But the fires are on the horizon and many are concerned. Last year, the city of Novo Progresso, in western Pará, was ground zero.
“This is a region that was really impacted by the fires. We are very worried for this year, also as monitoring of deforestation in the region has decreased.”
“This is a region that was really impacted by the fires. We are very worried for this year, also as monitoring of deforestation in the region has decreased,” said Junio Martins de Oliveira, who works with the Kabu Institute, which represents 1,200 Indigenous Kayapó people who live on two territories near Novo Progresso and the Tapajós river.
Martins de Oliveira said fighting the coronavirus is the top priority now, as 20 of their members have come down with the virus. But the fires are coming.
Last year’s blazes burned some of the Kayapó land. Smoke choked their villages. Indigenous peoples say they hope the government will take action to stop farmers, loggers and land-grabbers from setting the fires. But there’s little political will. With even fewer government resources and less oversight due to the pandemic, communities are bracing for the worst.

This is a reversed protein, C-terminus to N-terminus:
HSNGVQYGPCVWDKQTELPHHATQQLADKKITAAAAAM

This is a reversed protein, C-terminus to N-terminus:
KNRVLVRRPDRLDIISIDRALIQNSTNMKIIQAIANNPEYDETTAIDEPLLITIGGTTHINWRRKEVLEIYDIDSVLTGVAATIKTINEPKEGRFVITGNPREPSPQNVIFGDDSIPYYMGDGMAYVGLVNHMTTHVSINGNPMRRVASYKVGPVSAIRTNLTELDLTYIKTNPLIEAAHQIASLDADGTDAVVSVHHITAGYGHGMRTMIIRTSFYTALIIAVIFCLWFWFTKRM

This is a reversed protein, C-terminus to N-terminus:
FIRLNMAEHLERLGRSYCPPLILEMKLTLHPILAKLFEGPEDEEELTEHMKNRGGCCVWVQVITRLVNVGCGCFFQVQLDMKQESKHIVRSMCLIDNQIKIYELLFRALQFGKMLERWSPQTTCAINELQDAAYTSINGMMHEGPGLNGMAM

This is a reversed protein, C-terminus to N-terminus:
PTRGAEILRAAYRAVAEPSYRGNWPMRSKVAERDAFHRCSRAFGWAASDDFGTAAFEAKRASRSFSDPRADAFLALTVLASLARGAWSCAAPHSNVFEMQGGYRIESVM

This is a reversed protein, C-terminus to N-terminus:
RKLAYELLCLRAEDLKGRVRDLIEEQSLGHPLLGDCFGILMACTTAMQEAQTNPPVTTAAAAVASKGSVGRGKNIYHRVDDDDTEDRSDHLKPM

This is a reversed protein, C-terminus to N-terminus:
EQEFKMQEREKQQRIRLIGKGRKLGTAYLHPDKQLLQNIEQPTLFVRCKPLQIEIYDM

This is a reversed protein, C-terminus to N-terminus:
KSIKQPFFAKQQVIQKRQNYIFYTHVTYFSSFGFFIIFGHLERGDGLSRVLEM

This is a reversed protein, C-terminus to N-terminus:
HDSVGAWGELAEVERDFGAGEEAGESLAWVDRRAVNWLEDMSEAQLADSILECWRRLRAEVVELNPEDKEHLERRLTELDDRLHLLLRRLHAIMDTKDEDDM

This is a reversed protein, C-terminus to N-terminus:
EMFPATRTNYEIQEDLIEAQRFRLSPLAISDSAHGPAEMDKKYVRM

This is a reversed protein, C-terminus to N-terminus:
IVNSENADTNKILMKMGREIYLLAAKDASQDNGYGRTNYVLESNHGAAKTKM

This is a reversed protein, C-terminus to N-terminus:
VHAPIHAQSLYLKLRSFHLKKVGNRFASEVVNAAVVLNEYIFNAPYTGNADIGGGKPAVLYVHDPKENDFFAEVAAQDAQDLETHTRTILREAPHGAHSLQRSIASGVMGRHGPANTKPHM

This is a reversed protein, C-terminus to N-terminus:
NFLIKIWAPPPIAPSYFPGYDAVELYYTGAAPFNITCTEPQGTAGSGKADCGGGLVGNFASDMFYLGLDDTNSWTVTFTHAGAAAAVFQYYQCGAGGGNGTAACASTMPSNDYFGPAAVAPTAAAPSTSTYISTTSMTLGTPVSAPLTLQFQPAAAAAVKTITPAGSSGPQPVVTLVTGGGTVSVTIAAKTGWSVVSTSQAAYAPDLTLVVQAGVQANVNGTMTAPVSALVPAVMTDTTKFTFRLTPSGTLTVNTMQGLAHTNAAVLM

According to Martins de Oliveira, members of the Kabu Institute met this week with environmental officials in Novo Progresso and asked if they would be taking any actions in Indigenous territories against deforestation and mining ahead of the fire season. They said they were short-staffed and didn’t have the means at the moment.
“That’s very concerning for us,” Martins de Oliveira said. “Because protecting Indigenous territories is not a priority for the government right now.”